A rare £3 million painting of Bamburgh Castle by JMW Turner which has not been seen in public for 125 years is to go on display in London.
Curators at Tate Britain tracked down ‘Bamborough Castle’s’ American owners and persuaded them to allow it to be shown.
It was painted by Turner in the 1830s but disappeared after being shown at the Royal Academy in 1889.
For much of that time, the watercolour was owned by the Vanderbilt family, who built a vast fortune from shipping and railways.
Records of its sale by them in 2007 to another wealthy American family for almost £3m alerted Turner experts and an auction house to its whereabouts.
The EY Exhibition: Late Turner – Painting Set Free, which opens on September 10, is the first exhibition devoted to the artist’s extraordinary work between 1835 and his death in 1851 when he produced many of his finest pictures but was also controversial and unjustly misunderstood.
The show also brings together major series of works including a group of unusual square pictures, casting a light on Turner’s innovative techniques.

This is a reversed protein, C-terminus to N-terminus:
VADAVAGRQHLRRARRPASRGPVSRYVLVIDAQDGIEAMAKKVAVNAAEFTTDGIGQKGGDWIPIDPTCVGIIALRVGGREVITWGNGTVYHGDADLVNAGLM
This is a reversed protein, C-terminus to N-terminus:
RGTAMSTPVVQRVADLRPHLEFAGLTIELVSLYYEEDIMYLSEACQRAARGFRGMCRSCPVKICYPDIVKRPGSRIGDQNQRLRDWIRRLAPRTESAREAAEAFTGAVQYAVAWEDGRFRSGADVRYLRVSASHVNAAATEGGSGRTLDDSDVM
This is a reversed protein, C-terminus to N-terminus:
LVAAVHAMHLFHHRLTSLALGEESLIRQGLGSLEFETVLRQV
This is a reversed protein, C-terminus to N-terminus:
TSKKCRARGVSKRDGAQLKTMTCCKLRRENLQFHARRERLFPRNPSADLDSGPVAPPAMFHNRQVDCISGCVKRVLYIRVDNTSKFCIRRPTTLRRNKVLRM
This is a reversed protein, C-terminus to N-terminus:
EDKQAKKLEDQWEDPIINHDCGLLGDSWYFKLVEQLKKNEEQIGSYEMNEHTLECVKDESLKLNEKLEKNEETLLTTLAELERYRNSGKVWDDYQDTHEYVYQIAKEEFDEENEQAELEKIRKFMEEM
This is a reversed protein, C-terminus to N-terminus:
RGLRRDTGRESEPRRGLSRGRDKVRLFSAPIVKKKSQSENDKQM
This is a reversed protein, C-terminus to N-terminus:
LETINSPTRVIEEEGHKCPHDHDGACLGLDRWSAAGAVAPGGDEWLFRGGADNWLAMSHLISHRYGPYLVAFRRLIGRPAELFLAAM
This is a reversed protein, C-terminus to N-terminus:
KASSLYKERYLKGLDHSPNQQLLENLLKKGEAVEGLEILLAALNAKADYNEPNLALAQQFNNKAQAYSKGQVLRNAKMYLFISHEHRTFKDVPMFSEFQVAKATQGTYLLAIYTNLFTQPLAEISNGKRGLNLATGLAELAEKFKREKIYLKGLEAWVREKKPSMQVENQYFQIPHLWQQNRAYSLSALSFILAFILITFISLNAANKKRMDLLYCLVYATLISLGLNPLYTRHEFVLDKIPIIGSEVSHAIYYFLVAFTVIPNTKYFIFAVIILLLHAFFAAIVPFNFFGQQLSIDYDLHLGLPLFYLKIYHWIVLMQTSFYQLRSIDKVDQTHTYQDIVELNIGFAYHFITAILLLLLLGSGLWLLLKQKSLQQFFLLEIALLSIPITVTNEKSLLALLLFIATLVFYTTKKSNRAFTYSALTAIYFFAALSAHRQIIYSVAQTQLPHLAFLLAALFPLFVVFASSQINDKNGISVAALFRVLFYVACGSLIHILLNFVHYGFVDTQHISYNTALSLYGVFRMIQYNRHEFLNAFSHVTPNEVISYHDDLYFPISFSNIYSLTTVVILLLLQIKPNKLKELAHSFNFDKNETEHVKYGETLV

Martin Cook, managing partner commercial, UK & Ireland at EY, said: “Turner was not only a compulsive artist, who had to draw and paint all the time, but he was also complex, with some of his iconic work considered controversial and radical for his time.”
Sam Smiles, co-curator, said: “We are delighted to be able to bring JMW Turner’s finished square canvases together for the very first time.
“What Turner does in these paintings is unique, exploiting shape and format to a particular end. It was a new departure for the artist, and they show us that he continued to innovate even in his final years.
“The world around Turner was changing and he was changing with it.”